Ear cropping is an entirely different process involving much more work, after care and problems with complications. Most ear problems are solved by regular cleaning and drying out if they are swimmers.

  11. Dani Theule, CPDT-KA, KPA CTP Says:

    Nice article. What about a non-surgical behavior modification approach. When I see that kind of enthusiasm in a dog, I don’t think “oh what a very happy dog”, I think anxious dog displaying hyper-appeasement behaviors. So maybe the noninvasive, less expensive solution is foundation behavior training (or re-training if cues have been poisoned) and relxation protocols using no-force,humane primarily positive reinforcement based methods.

  12. Dawne Deeley Says:

    Dr. Kay,

    Just a thought for those who are having trouble with their dogs being tempted by tail-tip tasting during the healing process….:-)
    You mention no ‘collar’ is large enough to prevent a patient from attempting this, but I’ve found putting the collar on *backwards* works like a charm. Slip the wide part down to the dog’s shoulders (or thereabouts) and cut the tie loops off just where they attach to the body of the collar. If you feel the plastic is too rough or sharp, you can pad the edges and tape the material in place. The head and neck are then immobilised just enough to keep the dog from being able to turn and lick. The dog is able to see and move around better (no collar to whack into things) and will be able to bend over enough to drink. It worked like a charm on a catheterised 14 year old Karelian Bear Dog with bladder cancer; she couldn’t fuss with the tubing, so she quickly lost interest in it!

    Yours in dogs,

    Dawne Deeley
    TsarShadow Karelians

  13. Liz Rizzo Says:

    Cutting off a dogs tail because it wags is inhumane and cruel. In a Red Cross first aid class the instructor showed us how to put a cardboard from an empty paper towel roll and tape, cloth around the tail to protect it. Move the things in your home away from doggies tail. It someones children bumped into things would these folks start cutting off parts?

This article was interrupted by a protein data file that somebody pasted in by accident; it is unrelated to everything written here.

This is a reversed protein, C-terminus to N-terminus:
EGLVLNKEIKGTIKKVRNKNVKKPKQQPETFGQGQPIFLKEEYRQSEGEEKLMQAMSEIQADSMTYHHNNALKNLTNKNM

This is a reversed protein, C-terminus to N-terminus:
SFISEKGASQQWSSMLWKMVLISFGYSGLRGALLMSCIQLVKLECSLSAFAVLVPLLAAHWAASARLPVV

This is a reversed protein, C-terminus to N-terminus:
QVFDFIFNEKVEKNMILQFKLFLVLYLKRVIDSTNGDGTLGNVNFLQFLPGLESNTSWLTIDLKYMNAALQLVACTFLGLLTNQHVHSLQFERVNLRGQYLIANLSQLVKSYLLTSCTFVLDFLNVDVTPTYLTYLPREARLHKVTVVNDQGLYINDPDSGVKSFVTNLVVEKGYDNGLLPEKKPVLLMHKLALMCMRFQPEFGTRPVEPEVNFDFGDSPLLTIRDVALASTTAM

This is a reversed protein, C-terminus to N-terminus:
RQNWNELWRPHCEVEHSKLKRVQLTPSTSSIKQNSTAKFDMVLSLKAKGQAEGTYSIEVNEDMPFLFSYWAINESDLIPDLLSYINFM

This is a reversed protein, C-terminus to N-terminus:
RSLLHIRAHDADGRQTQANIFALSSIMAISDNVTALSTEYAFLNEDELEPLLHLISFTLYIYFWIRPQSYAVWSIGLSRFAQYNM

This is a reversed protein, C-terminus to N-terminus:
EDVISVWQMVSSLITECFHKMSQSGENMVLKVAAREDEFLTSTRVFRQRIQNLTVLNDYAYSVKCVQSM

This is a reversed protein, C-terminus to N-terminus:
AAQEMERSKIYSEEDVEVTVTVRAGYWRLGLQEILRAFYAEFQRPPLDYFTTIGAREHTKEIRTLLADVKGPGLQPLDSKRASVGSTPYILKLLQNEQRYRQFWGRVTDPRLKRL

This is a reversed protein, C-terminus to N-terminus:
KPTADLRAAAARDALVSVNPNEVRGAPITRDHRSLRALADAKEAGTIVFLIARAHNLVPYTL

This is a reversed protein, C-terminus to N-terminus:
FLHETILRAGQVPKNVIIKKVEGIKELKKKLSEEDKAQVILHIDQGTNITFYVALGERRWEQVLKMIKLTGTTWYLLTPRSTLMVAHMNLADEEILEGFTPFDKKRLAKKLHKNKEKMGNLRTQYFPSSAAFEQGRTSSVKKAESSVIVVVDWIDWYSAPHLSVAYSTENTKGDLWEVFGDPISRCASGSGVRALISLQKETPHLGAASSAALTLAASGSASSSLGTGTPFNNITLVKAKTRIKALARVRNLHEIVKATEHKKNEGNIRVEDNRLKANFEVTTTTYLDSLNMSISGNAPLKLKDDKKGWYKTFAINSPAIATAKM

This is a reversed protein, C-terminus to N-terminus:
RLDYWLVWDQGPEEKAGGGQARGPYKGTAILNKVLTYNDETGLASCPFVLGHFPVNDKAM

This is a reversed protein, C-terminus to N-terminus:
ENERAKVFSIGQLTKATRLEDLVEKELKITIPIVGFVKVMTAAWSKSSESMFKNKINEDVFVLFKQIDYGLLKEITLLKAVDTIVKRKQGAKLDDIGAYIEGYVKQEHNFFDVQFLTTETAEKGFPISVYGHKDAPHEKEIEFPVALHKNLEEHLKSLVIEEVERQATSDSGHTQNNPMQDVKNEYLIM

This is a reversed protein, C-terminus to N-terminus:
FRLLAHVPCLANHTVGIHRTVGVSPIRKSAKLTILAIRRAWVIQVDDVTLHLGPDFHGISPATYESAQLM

14. speakingforspot Says:

    Hi Liz,
    The way I see it is, thank goodness we have a way to fix the problem when other methods such as putting a protective device on the tail and “tail proofing” the house don’t work. Of the dogs I’ve seen with this problem, many of them have caused the trauma by whacking their tails against walls. Making the dog live outdoors to avoid contact with walls isn’t a feasible option. Yes, there can be complications from partial tail amputations, but I can assure you that when surgery is indicated, the overwhelming majority of these dogs continue to enjoy a wonderful quality of life and, most importantly, they can continue to wag their tails without their humans getting upset.

  15. Courtenay Says:

    Susan, I was going to come here to post this exact thing. The o-ring method can be a godsend, especially for situations where dogs need to be in kennel runs temporarily and break their tails open on the concrete (but are otherwise fine in a home). I do think there are situations where amputation is the best option, but also feel that medical and behavioural interventions deserve a chance first!

  16. ADA Says:

    When taking on a dog and placing it in a domestic environment, consideration is so often not given to the dog’s natural functions and anatomy. They are better placed in unconfined space with no “coffee tables” and preferably without toddlers if they are a large to medium sized dog. Through all the centuries of breeding out from wolves, foxes, dingos etc., dogs are still born with tails. There are reasons for this.

    People and owners who want a domesticated animals have some responsibility to guard against possible injury situations. Docking (in countries where it is still permitted) seems to be retained for dogs that “resemble” certain breeds for which docking has become popularised but not for others.
    Tail docking should not be compared with circumcision – circumcision is not amputating the appendage!

  17. Dr. Tony Johnson Says:

    I have tried and failed to manage many of these in the ER – usually a case of ‘happy tail’ where the dog has injured it through excessive wagging. It is usually big, goofy labs and goldens that this happens to, natch.

    For such a tiny and seemingly simple thing, they are very very hard to get under control. Ditto for the bleeding ear – they become blood spraying lawn sprinklers. Nothing bleeds like an ear!

    Thanks for highlighting this common problem so owners are sympathetic to our plight. My heart usually falls a bit when I see a patient come in with a tail or ear injury.